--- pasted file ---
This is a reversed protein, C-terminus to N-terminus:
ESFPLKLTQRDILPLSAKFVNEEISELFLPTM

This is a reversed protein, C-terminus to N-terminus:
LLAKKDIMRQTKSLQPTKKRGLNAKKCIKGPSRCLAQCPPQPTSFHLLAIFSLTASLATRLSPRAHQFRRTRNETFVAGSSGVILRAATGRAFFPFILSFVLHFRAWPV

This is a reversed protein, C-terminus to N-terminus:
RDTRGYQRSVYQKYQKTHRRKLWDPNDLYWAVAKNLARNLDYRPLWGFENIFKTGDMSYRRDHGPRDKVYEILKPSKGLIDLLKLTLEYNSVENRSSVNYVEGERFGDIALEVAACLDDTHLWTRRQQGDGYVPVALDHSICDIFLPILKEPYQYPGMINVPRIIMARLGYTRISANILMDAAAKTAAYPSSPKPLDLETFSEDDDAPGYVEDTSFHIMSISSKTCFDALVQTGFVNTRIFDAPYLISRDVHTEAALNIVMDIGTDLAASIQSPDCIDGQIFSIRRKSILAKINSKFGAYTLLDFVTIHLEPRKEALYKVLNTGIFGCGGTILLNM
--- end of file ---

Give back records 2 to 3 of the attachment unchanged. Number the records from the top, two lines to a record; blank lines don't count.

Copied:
This is a reversed protein, C-terminus to N-terminus:
LLAKKDIMRQTKSLQPTKKRGLNAKKCIKGPSRCLAQCPPQPTSFHLLAIFSLTASLATRLSPRAHQFRRTRNETFVAGSSGVILRAATGRAFFPFILSFVLHFRAWPV

This is a reversed protein, C-terminus to N-terminus:
RDTRGYQRSVYQKYQKTHRRKLWDPNDLYWAVAKNLARNLDYRPLWGFENIFKTGDMSYRRDHGPRDKVYEILKPSKGLIDLLKLTLEYNSVENRSSVNYVEGERFGDIALEVAACLDDTHLWTRRQQGDGYVPVALDHSICDIFLPILKEPYQYPGMINVPRIIMARLGYTRISANILMDAAAKTAAYPSSPKPLDLETFSEDDDAPGYVEDTSFHIMSISSKTCFDALVQTGFVNTRIFDAPYLISRDVHTEAALNIVMDIGTDLAASIQSPDCIDGQIFSIRRKSILAKINSKFGAYTLLDFVTIHLEPRKEALYKVLNTGIFGCGGTILLNM